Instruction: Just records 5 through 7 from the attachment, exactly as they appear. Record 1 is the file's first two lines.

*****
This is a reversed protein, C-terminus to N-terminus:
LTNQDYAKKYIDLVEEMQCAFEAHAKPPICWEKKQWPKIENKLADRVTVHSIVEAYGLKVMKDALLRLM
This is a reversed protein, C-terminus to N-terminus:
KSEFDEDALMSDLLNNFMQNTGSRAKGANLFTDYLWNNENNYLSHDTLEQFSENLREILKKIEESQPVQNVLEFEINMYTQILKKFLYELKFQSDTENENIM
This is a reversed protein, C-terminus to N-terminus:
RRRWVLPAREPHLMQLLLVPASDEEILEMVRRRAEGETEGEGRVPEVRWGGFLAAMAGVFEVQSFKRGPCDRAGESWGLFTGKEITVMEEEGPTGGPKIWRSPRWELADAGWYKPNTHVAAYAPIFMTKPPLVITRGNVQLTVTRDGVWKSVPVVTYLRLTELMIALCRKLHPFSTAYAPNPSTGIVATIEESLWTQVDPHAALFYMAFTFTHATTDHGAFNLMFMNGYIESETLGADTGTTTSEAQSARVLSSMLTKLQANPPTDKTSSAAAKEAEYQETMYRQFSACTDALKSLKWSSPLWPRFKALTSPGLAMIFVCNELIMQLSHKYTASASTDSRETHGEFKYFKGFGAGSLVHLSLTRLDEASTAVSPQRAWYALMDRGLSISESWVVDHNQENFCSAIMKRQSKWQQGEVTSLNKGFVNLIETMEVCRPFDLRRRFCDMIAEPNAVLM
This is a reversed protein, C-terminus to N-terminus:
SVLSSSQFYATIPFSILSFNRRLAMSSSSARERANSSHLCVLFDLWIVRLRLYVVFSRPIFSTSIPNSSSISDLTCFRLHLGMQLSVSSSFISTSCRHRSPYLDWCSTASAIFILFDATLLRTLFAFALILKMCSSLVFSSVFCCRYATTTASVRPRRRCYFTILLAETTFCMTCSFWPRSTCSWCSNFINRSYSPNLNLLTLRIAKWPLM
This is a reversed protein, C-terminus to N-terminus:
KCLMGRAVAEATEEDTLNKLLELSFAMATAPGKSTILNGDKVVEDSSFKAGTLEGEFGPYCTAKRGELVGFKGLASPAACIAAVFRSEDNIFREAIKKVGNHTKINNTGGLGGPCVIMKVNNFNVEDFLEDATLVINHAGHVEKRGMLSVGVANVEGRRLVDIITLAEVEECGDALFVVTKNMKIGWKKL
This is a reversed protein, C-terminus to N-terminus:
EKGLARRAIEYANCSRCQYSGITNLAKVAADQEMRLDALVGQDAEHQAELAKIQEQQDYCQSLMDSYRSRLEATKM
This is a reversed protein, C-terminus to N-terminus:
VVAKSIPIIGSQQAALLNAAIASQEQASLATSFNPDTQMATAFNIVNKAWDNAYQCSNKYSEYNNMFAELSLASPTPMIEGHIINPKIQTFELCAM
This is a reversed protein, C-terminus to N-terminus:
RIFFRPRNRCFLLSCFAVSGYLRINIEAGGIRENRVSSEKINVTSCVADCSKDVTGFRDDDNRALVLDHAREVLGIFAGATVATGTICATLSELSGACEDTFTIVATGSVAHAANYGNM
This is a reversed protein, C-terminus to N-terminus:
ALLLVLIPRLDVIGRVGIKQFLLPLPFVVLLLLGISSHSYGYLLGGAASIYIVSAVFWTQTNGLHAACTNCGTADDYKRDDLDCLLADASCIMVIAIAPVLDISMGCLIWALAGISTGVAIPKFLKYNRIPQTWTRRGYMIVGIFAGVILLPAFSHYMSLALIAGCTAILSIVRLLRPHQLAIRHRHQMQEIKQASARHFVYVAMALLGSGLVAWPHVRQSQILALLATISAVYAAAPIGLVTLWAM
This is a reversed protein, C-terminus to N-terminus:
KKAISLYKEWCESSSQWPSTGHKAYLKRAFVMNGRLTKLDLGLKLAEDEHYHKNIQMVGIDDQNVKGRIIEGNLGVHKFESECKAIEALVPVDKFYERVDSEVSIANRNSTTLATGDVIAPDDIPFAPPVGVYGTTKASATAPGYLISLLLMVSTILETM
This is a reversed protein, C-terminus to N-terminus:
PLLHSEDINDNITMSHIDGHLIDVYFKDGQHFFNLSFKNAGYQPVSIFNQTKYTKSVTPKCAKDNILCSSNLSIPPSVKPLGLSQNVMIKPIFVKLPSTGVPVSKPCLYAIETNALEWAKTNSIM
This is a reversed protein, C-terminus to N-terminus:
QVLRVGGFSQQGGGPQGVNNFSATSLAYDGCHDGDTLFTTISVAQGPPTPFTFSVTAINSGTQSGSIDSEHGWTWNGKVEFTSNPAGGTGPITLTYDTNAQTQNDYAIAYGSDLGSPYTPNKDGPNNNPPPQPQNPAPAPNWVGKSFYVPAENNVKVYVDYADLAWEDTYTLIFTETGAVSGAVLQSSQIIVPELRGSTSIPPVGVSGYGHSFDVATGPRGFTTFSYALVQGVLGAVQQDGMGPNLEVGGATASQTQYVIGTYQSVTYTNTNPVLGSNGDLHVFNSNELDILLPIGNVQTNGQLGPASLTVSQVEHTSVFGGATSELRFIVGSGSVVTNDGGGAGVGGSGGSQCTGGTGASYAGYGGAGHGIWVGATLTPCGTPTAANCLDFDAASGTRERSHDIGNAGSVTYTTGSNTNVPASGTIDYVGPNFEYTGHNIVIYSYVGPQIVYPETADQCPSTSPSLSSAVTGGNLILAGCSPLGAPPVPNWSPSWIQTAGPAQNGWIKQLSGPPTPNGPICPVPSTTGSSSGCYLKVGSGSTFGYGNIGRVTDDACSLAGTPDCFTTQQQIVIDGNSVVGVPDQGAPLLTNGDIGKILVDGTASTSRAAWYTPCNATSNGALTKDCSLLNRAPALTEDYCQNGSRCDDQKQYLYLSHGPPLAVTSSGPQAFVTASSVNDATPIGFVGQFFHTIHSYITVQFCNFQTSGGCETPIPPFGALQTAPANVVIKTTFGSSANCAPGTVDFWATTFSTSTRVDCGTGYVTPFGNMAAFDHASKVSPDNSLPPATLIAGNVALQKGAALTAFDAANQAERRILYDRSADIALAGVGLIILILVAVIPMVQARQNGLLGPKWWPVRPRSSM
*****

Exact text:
This is a reversed protein, C-terminus to N-terminus:
KCLMGRAVAEATEEDTLNKLLELSFAMATAPGKSTILNGDKVVEDSSFKAGTLEGEFGPYCTAKRGELVGFKGLASPAACIAAVFRSEDNIFREAIKKVGNHTKINNTGGLGGPCVIMKVNNFNVEDFLEDATLVINHAGHVEKRGMLSVGVANVEGRRLVDIITLAEVEECGDALFVVTKNMKIGWKKL
This is a reversed protein, C-terminus to N-terminus:
EKGLARRAIEYANCSRCQYSGITNLAKVAADQEMRLDALVGQDAEHQAELAKIQEQQDYCQSLMDSYRSRLEATKM
This is a reversed protein, C-terminus to N-terminus:
VVAKSIPIIGSQQAALLNAAIASQEQASLATSFNPDTQMATAFNIVNKAWDNAYQCSNKYSEYNNMFAELSLASPTPMIEGHIINPKIQTFELCAM